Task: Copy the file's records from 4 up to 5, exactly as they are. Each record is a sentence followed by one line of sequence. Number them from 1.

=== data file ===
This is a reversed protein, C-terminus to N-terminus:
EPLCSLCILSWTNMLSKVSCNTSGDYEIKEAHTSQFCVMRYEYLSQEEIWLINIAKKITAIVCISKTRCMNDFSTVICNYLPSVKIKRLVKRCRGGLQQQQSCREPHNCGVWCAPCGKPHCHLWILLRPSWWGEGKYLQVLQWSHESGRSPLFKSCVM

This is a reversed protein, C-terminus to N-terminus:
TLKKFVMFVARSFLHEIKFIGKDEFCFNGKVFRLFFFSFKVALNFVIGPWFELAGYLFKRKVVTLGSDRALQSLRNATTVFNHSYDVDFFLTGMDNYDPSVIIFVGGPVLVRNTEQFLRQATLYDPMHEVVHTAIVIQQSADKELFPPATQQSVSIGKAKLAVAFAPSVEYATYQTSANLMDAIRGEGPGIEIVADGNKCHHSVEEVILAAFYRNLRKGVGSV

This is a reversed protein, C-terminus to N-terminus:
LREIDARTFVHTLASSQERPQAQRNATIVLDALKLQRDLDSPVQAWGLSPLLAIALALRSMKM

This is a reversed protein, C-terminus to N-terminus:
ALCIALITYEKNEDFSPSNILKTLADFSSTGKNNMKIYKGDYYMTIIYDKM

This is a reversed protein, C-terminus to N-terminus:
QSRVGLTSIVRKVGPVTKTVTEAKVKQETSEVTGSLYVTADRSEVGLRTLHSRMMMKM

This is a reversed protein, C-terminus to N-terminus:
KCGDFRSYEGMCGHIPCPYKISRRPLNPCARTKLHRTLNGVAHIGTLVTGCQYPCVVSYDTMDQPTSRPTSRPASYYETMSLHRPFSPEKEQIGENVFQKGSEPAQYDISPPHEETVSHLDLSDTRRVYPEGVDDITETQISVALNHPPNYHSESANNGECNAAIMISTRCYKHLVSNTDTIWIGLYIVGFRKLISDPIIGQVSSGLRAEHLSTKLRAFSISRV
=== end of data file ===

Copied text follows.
This is a reversed protein, C-terminus to N-terminus:
ALCIALITYEKNEDFSPSNILKTLADFSSTGKNNMKIYKGDYYMTIIYDKM

This is a reversed protein, C-terminus to N-terminus:
QSRVGLTSIVRKVGPVTKTVTEAKVKQETSEVTGSLYVTADRSEVGLRTLHSRMMMKM